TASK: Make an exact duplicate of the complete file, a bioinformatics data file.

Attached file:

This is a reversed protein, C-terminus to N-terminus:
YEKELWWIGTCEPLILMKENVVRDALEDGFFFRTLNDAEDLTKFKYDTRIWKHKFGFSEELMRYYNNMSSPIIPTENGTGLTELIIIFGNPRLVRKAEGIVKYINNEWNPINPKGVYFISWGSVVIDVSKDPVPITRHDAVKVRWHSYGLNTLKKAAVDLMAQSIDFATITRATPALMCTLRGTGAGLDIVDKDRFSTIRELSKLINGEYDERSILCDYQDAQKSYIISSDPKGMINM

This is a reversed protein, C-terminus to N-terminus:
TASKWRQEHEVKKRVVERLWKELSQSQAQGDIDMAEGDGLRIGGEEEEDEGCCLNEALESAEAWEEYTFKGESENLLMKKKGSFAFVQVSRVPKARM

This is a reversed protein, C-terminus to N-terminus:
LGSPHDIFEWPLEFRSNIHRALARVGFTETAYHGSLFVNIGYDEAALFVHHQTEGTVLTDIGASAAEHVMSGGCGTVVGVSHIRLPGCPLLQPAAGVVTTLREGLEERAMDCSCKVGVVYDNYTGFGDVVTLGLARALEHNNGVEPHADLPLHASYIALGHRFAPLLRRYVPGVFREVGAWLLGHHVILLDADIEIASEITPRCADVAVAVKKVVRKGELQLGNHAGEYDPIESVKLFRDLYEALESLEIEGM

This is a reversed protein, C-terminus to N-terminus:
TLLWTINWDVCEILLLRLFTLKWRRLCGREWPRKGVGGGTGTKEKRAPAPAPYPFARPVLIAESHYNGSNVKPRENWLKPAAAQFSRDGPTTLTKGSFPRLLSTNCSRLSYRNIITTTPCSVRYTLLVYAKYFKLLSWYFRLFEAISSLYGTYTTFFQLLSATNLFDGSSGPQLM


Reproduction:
This is a reversed protein, C-terminus to N-terminus:
YEKELWWIGTCEPLILMKENVVRDALEDGFFFRTLNDAEDLTKFKYDTRIWKHKFGFSEELMRYYNNMSSPIIPTENGTGLTELIIIFGNPRLVRKAEGIVKYINNEWNPINPKGVYFISWGSVVIDVSKDPVPITRHDAVKVRWHSYGLNTLKKAAVDLMAQSIDFATITRATPALMCTLRGTGAGLDIVDKDRFSTIRELSKLINGEYDERSILCDYQDAQKSYIISSDPKGMINM

This is a reversed protein, C-terminus to N-terminus:
TASKWRQEHEVKKRVVERLWKELSQSQAQGDIDMAEGDGLRIGGEEEEDEGCCLNEALESAEAWEEYTFKGESENLLMKKKGSFAFVQVSRVPKARM

This is a reversed protein, C-terminus to N-terminus:
LGSPHDIFEWPLEFRSNIHRALARVGFTETAYHGSLFVNIGYDEAALFVHHQTEGTVLTDIGASAAEHVMSGGCGTVVGVSHIRLPGCPLLQPAAGVVTTLREGLEERAMDCSCKVGVVYDNYTGFGDVVTLGLARALEHNNGVEPHADLPLHASYIALGHRFAPLLRRYVPGVFREVGAWLLGHHVILLDADIEIASEITPRCADVAVAVKKVVRKGELQLGNHAGEYDPIESVKLFRDLYEALESLEIEGM

This is a reversed protein, C-terminus to N-terminus:
TLLWTINWDVCEILLLRLFTLKWRRLCGREWPRKGVGGGTGTKEKRAPAPAPYPFARPVLIAESHYNGSNVKPRENWLKPAAAQFSRDGPTTLTKGSFPRLLSTNCSRLSYRNIITTTPCSVRYTLLVYAKYFKLLSWYFRLFEAISSLYGTYTTFFQLLSATNLFDGSSGPQLM